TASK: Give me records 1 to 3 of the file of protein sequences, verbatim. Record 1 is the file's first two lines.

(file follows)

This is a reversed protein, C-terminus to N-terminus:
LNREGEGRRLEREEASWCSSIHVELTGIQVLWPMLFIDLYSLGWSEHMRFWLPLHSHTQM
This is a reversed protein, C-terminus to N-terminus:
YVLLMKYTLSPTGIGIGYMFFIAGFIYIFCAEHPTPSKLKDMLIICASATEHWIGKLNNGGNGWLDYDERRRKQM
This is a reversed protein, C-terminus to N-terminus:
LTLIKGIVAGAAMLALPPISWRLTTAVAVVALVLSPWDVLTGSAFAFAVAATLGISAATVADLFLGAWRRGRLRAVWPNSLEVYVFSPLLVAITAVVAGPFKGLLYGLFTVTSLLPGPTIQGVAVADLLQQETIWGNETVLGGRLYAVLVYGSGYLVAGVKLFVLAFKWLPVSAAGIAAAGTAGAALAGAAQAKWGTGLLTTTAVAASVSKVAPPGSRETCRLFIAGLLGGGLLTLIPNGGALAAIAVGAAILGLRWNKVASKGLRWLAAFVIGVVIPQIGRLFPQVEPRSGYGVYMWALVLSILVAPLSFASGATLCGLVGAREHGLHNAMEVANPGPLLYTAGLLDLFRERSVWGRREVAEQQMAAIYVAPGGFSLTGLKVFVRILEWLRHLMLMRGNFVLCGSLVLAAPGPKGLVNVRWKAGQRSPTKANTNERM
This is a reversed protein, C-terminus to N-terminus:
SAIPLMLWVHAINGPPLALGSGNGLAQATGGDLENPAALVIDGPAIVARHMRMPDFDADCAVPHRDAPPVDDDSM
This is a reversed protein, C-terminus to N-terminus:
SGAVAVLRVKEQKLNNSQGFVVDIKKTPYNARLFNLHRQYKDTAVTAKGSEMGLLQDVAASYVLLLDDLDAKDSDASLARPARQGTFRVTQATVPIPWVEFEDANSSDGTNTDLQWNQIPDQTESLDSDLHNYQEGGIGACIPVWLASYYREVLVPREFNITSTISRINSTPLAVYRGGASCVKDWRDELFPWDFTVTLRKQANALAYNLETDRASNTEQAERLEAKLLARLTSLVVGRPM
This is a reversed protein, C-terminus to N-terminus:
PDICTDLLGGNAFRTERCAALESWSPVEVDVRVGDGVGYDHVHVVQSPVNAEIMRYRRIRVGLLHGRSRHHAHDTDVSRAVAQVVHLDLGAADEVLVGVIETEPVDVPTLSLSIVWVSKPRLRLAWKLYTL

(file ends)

This is a reversed protein, C-terminus to N-terminus:
LNREGEGRRLEREEASWCSSIHVELTGIQVLWPMLFIDLYSLGWSEHMRFWLPLHSHTQM
This is a reversed protein, C-terminus to N-terminus:
YVLLMKYTLSPTGIGIGYMFFIAGFIYIFCAEHPTPSKLKDMLIICASATEHWIGKLNNGGNGWLDYDERRRKQM
This is a reversed protein, C-terminus to N-terminus:
LTLIKGIVAGAAMLALPPISWRLTTAVAVVALVLSPWDVLTGSAFAFAVAATLGISAATVADLFLGAWRRGRLRAVWPNSLEVYVFSPLLVAITAVVAGPFKGLLYGLFTVTSLLPGPTIQGVAVADLLQQETIWGNETVLGGRLYAVLVYGSGYLVAGVKLFVLAFKWLPVSAAGIAAAGTAGAALAGAAQAKWGTGLLTTTAVAASVSKVAPPGSRETCRLFIAGLLGGGLLTLIPNGGALAAIAVGAAILGLRWNKVASKGLRWLAAFVIGVVIPQIGRLFPQVEPRSGYGVYMWALVLSILVAPLSFASGATLCGLVGAREHGLHNAMEVANPGPLLYTAGLLDLFRERSVWGRREVAEQQMAAIYVAPGGFSLTGLKVFVRILEWLRHLMLMRGNFVLCGSLVLAAPGPKGLVNVRWKAGQRSPTKANTNERM